Dries Van NotenPrint and décor are essential elements of the Dries Van Noten DNA. One collection can feature anything from 10 to 100 different prints. This season he used a random edit of stock photography of cityscapes and jungles, botanical sketches and a series of nightscapes shot in London, Beirut, Los Angeles and Las Vegas by the young London-born Marseille-based photographer James Reeve. Van Noten chops up these prints and patterns, takes them out of context and uses one image on the yoke, something else on the sleeves, front and back of a garment. By mixing the scale and colour (in this case plenty of monochrome) he constructs his own language of decoration. Spain provided reference for monochromatic toreador embroideries while shapes like swinging backs, ruffles, nipped-in waists and padded hips referenced 1950s couture. Often, however, this was executed in cotton - like the white gabardine swing back biker jacket - so it all felt new
Viktor & Rolf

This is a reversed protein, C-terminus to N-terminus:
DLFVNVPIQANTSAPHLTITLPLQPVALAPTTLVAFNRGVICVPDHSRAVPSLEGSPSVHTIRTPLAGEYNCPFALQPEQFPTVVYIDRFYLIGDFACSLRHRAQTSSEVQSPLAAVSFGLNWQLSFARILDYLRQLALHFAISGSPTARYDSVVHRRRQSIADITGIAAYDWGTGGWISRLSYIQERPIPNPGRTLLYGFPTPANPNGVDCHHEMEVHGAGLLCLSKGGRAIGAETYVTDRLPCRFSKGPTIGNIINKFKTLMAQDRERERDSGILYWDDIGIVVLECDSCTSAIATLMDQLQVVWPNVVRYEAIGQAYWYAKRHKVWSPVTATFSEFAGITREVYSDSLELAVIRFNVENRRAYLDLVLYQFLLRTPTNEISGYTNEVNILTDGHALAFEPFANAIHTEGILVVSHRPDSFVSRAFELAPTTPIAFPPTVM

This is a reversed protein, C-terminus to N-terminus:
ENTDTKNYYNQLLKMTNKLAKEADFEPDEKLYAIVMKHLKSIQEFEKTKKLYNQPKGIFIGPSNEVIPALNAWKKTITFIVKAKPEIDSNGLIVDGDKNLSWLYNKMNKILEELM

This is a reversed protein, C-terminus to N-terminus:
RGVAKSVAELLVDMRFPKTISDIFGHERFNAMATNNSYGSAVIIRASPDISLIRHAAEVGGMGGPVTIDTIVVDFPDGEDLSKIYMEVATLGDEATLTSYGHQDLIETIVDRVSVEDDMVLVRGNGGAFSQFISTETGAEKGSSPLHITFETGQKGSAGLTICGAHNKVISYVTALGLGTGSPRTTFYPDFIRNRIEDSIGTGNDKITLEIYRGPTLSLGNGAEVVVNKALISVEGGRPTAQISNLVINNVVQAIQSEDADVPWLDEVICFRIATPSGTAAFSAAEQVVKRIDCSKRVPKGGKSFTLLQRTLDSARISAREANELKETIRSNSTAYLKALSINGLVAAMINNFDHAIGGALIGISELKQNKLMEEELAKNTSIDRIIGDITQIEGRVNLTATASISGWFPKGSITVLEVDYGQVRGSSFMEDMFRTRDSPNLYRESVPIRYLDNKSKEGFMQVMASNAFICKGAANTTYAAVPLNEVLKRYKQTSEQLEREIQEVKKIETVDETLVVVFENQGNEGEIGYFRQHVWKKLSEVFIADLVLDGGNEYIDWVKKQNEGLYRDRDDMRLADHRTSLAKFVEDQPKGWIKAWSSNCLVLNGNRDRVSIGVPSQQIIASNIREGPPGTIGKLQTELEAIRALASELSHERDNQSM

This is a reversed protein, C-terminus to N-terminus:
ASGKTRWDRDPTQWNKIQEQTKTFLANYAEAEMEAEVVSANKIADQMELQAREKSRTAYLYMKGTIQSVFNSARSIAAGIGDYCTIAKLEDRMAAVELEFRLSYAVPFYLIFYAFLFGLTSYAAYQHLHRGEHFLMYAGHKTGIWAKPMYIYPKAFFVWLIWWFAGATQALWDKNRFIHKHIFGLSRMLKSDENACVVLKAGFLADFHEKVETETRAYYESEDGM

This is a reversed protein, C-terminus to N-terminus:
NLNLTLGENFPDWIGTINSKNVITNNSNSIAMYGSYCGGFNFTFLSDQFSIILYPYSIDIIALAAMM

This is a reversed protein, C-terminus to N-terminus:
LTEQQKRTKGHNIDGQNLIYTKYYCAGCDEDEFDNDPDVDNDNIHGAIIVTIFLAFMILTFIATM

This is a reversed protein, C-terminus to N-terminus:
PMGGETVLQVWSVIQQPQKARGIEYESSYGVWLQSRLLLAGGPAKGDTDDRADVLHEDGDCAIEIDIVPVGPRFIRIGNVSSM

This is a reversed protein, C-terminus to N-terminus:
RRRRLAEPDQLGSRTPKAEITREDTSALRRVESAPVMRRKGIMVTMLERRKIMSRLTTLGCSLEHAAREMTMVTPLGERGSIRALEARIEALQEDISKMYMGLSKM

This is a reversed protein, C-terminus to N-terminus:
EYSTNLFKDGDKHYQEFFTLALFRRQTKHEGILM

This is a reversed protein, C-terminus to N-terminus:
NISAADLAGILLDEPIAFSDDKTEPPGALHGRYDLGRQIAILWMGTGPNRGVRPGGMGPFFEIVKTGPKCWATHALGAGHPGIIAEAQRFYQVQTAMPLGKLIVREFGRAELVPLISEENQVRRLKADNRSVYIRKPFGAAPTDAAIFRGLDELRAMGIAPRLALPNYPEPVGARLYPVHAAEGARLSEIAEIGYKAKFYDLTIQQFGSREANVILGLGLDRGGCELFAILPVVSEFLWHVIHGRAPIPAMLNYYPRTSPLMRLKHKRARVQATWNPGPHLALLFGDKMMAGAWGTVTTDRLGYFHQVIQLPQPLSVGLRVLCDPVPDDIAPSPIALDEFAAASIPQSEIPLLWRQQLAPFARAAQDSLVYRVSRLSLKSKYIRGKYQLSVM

High fashion is normally not a playground for big girls, so the sight of two Amazonian women towering over the Viktor & Rolf runway in Paris was a delightfully refreshing sight. At more than five metres high, the girls - a charming chanteuse duo called Brigitte - were stationed atop a pair of giant cascading chiffon skirts at the runway entrance, giving the impression of two singers wearing gowns the height of skyscrapers. The models made their entrance through strategic slits in the skirts, thus launching a costume-y show with fairy-tale flavour. Overstitched tulle was magnified by a scale of about a million, and became the unifying decorative theme on both the sensible (cropped jackets and A-line skirts) and the proposterous (tiered wedding-cake gowns and rufflemania dresses)
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